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The Story of the Rick and Marla's Wedding 2004
Chapter Three: The Wedding Reception

Sunday, September 26, 2004
Written by Rick Archer

Marla and I had missed out on a large part of our first Reception that day, but were thrilled to be given a second chance that evening.

Since we were already dressed, it was easier to simply keep on the tux and wedding gown to await our 7:30 pm reception for the 120 passengers on the SSQQ Cruise Trip.

After we said goodbye to our daughters and our friends, Marla and I collapsed into the soft chairs of the Centrum.  We were joined by Roz, Marla's sister in law, her brother Larry, and by Aunt Lynn and Mary, my mother.

We were met by many of the SSQQ Cruisers who were just now boarding the ship later in the afternoon. This was the fun part of the day.  The many well-wishers kept me in a perpetual smile. I enjoyed shaking all the hands and giving hugs. I felt very special and grateful.

Then everyone mysteriously vanished. I wondered where they went and got my answer quickly. The foghorn bellowed which signaled the start of the mandatory evacuation drill. This is where everyone learns how to put on their orange life vests and finds out where the emergency lifeboats are kept.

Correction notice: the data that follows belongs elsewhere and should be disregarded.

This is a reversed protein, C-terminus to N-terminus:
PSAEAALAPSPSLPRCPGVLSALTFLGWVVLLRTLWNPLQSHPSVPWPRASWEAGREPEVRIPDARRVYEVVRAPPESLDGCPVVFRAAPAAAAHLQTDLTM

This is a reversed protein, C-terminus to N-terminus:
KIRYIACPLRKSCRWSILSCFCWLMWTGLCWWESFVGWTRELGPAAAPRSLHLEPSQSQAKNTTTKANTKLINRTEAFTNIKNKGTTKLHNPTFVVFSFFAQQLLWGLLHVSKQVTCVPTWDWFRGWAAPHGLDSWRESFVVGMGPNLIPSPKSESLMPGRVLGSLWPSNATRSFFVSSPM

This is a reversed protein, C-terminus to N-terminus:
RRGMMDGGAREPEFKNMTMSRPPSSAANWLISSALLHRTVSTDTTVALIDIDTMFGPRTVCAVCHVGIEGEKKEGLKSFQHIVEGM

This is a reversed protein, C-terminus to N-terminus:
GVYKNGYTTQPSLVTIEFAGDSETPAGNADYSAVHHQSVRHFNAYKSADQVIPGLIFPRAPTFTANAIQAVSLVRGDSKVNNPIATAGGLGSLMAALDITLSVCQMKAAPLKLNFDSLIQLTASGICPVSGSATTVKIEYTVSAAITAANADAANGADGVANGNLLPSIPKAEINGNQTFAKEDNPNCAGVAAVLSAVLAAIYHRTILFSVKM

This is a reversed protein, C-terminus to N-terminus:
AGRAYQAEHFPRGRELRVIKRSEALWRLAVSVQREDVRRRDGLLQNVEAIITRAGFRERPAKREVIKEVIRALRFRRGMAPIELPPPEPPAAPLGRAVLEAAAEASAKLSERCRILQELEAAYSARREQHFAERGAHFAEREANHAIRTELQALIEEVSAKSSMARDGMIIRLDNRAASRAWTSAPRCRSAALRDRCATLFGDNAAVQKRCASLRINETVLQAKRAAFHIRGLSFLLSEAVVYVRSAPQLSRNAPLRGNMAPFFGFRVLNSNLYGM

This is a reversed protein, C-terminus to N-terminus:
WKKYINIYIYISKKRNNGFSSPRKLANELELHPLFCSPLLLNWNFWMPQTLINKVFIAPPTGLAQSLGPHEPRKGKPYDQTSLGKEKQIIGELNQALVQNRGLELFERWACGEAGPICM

Marla and I stared at each other and by mutual tacit agreement refused to move from those chairs until some made us do it. Selfish?  Yes.  But we were so tired we could barely move.  We expected someone to come around and bust us. That's when we would summon the reserves and go do our duty.

Guess what?  No one busted us.  Several crew members came by and looked at us suspiciously, but said nothing. What a delightful break!  This hiding-in-plain-sight was kind of fun.  With our tux and gown, we looked like maybe we were important.  (Psst - don't tell anyone that normally we are normal!) 

Marla and I thoroughly basked in our star treatment.  We just sat there for half an hour as if we owned the place. 

Don Schmidt and Center of Attention

I have never before so openly flaunted a rule as serious as the lifeboat drill before, but you know something, it was fun!

Marla recovered before I did. She actually got out of her chair and managed to go sit with Roz where they began some serious girl talk. Meanwhile I continued to sit with Lynn and Mary.  

After the "Fire Drill" as I called it ended, the most amazing thing happened. Two couples about Lynn's age walked past us and came to a sudden halt. One of the ladies stared at Lynn in open-mouthed shock.

The lady exclaimed, "You look just like my sister Lynn. Lynn, is that you?  That's you, isn't it?  Lynn, ohmigod, what are you doing here!?!"  The lady stopped to get her breath. Then she stared for a moment at my mother. "Mary? Is that you, Mary? I don't believe this!"

Judy Jo Baiamonte and Gina Garza

I had no idea what was going on or who this woman was, but she got the names right so I kept paying attention. I thought maybe she was a friend of the family.

It turned out this was my Aunt Ginnie, my long-lost aunt from Chicago and Arkansas.  My mother Mary had two brothers and a sister. At this point, Mary is the only one of the four siblings still alive (and doing fine, thank you!)